Let me explain how this works in practice. As a “revolution fund” manager at North East Asia Bank, I had the responsibility for transferring the North Korean won credit balance of KNIC to the Central Bank’s account several days before the fiscal year closing. Yet given that our only real task was to inflate the foreign cash bag as much as possible, nobody at KNIC actually cared how much won we had made or how much was transferred. I realize this sounds absurd, particularly because the level of insurance participation in North Korea—again, on paper—is quite high. In fact, life insurance is run through an automated, compulsory check-off system from salaries, and when an individual suffers a problem—or a death in the family—the paperwork will usually be completed to the point where it could satisfy a Western audit. It is a little like union check-off dues in the US; the amount is deducted and no one knows what happens to the money afterward. In the Royal Economy scheme, people die and their heirs never see any settlement. In most cases, no one actually gets paid. This pattern is replicated for businesses, farms, and enterprises throughout the economy where the internal insurance operation has become increasingly meaningless over time. Following the collapse of the People’s Economy, any payment for insurance claims made in North Korean won never sufficiently compensates or replaces any loss or damage because of the severe currency devaluation. This missing piece in Western understanding—the lack of actual payment—is the black hole in the center of the system that freed us to exploit Western reinsurance for pure profit.
With no concern for providing coverage for risk but solely for generating hard currency by KNIC, we could shift and distribute the largely mythical internal “costs” to international reinsurers (mainly via the brokers). Thus the normal system of distributing insurance risk freely between Western companies becomes completely unglued in the North Korean case for two reasons. First, because there will be few or no prosecutions for fraud; if there are questions, it will usually end up in the North Korean court system, where the result is pre-ordained. Second, because KNIC was able to maintain reinsurance policies by making it appear as if the Western exposure was essentially rational. KNIC did this by paying higher premiums on policies that are—again, quite rationally—considered higher risks. Yet KNIC accepted these high prices because no matter what actually happens in the physical world, they will inevitably make claims for reimbursement. Every year, a claim is carefully planned and targeted. One year it may be a fire; the next year, a flood; after that, machinery failure, sunken ships, or dead livestock.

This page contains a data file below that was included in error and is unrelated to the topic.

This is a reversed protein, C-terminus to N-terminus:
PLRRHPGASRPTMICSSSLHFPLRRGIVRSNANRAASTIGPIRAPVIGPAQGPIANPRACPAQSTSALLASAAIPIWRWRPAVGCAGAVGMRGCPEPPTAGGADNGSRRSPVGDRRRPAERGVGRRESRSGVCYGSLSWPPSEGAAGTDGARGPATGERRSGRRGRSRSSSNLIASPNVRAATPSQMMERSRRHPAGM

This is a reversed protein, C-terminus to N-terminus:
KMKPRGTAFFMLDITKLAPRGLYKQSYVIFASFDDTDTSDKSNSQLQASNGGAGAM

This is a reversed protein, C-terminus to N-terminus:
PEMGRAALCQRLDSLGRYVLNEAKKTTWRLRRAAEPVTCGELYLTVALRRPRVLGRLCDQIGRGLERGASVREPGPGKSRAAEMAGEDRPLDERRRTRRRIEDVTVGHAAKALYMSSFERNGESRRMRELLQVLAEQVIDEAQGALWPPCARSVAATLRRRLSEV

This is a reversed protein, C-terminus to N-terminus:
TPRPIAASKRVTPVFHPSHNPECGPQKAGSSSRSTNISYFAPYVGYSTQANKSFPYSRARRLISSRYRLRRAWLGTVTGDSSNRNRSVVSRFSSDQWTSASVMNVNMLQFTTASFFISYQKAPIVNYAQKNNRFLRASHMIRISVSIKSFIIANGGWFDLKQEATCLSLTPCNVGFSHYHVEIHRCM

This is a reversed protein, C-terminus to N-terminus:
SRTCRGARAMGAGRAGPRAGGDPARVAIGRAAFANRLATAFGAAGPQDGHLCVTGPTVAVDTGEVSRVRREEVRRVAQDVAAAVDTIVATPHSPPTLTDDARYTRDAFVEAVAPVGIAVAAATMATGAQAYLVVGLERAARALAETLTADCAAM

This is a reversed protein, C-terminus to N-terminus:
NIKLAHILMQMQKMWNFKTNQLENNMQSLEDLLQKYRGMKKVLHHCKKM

In 2005, it was the North Korean airline, Air Koryo. When I met with an attorney working for a London-based reinsurer, I was told of an accident in North Korea in which a pregnant woman carrying triplets was riding in a helicopter that crashed into a warehouse. The amount claimed was preposterously high, but beyond that it was obvious to anyone with even a passing familiarity with North Korea that the story itself was forged.
In North Korea, the birth of triplets—read as a portent of national prosperity—is treated as extremely special, especially by Kim Jong-il. Families of such babies are given new homes with specially assigned nurses. Kim sends an ornamental “silver knife” to each of the triplets and assigns a helicopter to bring the pregnant woman to give birth in Pyongyang, where he hosts a birthday party and leaves detailed instructions for their future. In some cases, the triplets provide life-long propaganda for the state media, which covers their upbringing, education, military service, and loyalty to Kim, creating a sentimental attachment in the North Korean heart. At the same time, flying in a helicopter in North Korea is extremely unusual. Helicopters are used for the military, or to carry high-ranking foreigners (if permission is granted by Kim). A handful of North Korean high-ranking officials are also given this privilege. So the chance of a helicopter accident is slim, and the forging of an accident involving or “killing” any prominent visitor or high-ranking North Korean official would be very difficult to pull off. A pregnant woman best suits the story, as conveying them to a hospital is an already known practice (at least to North Koreans) and “life casualties” can add significantly to KNIC’s claim. Perhaps my colleagues at KNIC invented the story with the hope that, given what they assumed was a universal human veneration of women pregnant with triplets, it would stir a wave of sympathy among the reinsurers at the same time that it raised money.